Too Many Doubts About Leonard

Bob Jones
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Wednesday - August 11, 2010
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Editor’s note: Last Friday the full Senate voted 14-8 to reject Katherine Leonard’s nomination by Gov. Lingle to become the next state chief justice.

I sided with various lawyers and the Hawaii State Bar Association having reservations about Katherine Leonard as chief justice of the Hawaii Supreme Court.

It’s certainly not a gender or race issue. It’s about her lack of administrative and criminal-law experience and making it to the Intermediate Court of Appeals as a second choice when Gov. Lingle’s first choice was thwarted.

You have to wonder why Lingle picked Leonard over top-flight GOP associate justice Mark Rechtenwald or top-flight Democrat associate justice James Duffy.

Want a woman? Why not Paula Nakayama, already on the high court since 1993?

Associate justice Leonard?


But the critical chief justice post should not be one you toss like a bone to the dogs of diversity.

three star

My view of the perfect legal world is that picks for our two highest courts, Intermediate Appeals and Supreme, should come from those with lower court judicial records. That’s so we pick people of known temperament and a trail of decisions in civil and criminal cases on which to judge their judging.

I understand the argument that sometimes you’re just looking for a great legal mind. But that’s a very subjective opinion. There’s nothing like a record at the Circuit Court level to make a candidate’s qualifications crystal clear.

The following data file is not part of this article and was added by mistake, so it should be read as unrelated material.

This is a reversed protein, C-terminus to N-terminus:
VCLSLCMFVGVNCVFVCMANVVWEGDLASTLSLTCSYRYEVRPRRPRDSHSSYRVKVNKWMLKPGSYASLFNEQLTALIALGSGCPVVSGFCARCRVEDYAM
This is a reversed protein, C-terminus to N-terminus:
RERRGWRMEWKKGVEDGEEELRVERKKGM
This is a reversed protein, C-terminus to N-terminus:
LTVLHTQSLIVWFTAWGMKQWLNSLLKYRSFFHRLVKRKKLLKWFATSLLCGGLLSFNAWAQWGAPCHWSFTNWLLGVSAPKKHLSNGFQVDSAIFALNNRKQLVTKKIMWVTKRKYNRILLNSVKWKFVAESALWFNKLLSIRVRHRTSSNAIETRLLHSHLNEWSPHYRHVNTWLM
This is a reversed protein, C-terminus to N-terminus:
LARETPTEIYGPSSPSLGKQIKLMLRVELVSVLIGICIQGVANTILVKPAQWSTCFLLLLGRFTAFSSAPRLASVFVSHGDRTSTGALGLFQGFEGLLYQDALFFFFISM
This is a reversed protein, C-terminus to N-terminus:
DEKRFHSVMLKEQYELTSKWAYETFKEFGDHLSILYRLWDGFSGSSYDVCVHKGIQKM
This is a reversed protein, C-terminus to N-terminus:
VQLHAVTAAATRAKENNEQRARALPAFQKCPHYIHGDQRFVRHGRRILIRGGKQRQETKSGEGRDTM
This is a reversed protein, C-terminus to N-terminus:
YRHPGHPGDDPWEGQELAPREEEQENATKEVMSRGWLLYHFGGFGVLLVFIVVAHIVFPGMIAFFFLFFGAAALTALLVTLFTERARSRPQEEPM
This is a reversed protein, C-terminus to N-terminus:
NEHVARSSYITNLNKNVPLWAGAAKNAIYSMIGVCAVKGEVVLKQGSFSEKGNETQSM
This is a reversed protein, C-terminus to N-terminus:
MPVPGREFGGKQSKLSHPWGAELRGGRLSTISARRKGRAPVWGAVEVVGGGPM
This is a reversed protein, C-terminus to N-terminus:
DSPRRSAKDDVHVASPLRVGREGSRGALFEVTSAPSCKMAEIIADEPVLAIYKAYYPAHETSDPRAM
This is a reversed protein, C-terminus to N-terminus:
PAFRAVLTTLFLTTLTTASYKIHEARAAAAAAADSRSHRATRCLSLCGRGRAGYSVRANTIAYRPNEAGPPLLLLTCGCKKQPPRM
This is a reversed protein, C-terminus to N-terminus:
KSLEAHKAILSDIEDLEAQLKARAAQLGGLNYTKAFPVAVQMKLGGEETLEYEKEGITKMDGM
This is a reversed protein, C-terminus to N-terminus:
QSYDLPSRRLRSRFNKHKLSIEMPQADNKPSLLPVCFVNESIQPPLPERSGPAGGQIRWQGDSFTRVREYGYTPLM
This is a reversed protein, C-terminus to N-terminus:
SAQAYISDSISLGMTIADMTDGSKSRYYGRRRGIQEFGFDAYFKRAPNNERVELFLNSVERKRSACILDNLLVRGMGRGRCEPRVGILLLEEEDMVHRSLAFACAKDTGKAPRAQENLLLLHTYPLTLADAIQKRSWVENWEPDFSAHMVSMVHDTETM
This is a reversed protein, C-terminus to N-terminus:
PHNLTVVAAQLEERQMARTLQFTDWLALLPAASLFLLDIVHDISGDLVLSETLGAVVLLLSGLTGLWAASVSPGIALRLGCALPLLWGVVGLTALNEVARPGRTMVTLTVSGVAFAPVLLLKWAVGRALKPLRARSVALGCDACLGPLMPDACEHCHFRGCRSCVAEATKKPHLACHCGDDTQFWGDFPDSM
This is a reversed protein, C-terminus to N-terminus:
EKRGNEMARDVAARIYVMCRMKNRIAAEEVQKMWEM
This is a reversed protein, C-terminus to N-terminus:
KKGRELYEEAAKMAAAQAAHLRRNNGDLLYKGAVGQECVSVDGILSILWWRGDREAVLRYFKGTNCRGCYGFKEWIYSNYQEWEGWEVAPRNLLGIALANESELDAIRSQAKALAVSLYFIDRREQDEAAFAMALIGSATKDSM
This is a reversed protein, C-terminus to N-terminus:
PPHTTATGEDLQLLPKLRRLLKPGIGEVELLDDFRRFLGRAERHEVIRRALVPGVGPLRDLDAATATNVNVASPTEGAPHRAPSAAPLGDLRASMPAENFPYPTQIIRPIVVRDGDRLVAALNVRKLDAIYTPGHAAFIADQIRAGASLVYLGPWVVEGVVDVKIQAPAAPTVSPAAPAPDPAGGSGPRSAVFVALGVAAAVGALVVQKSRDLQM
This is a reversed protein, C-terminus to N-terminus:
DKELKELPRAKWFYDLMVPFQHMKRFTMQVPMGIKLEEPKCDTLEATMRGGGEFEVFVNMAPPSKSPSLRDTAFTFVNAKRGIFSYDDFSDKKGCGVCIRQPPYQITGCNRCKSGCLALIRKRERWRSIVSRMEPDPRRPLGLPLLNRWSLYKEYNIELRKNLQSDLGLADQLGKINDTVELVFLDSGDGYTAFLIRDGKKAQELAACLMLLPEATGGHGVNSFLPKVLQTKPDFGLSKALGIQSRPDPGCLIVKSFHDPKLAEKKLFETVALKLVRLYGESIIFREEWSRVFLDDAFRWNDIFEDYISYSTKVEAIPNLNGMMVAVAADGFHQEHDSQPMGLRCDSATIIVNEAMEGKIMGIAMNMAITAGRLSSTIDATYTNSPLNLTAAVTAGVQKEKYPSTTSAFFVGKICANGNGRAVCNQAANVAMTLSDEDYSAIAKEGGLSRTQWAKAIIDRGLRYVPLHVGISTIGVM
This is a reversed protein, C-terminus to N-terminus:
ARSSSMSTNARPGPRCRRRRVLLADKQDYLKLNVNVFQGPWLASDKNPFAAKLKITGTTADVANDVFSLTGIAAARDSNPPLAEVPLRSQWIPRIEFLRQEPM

I’m one of those not very comfortable with Elena Kagan’s nomination to the U.S. Supreme Court because she has no judicial experience. She’s been the U.S. Solicitor General and is a former law school dean. No paper trail when it comes to judging and applying law to changing social conditions.

I wouldn’t want to say you must have been a lower court judge before you’re seated at a higher court. But I’d sure want to make that a top consideration.

And I’d never want anyone rated unqualified by either the state or national bar associations.

In the Katherine Leonard case, it was about an unqualified rating and going straight from business lawyer with a white-shoe firm to the second highest court in our state and then being put in to run the third branch of our government, appoint some other judges and put a person on the Judicial Selection Commission.

That’s one helluva step up on short judicial service!

Much of the whole business is political, of course. Governors and senators prefer judges of their own parties. The sense is that Democrats may be more liberal and Republicans more conservative in their decisions.

Lastly, this Leonard debate would never have happened if we’d never approved that ghastly amendment retiring judges at age 70. CJ Ronald Moon is turning 70. Seventy is when most of us are just building up a good head of intellectual steam.

Or, in my case, I like to think it’s happening at 74.

You may disagree.

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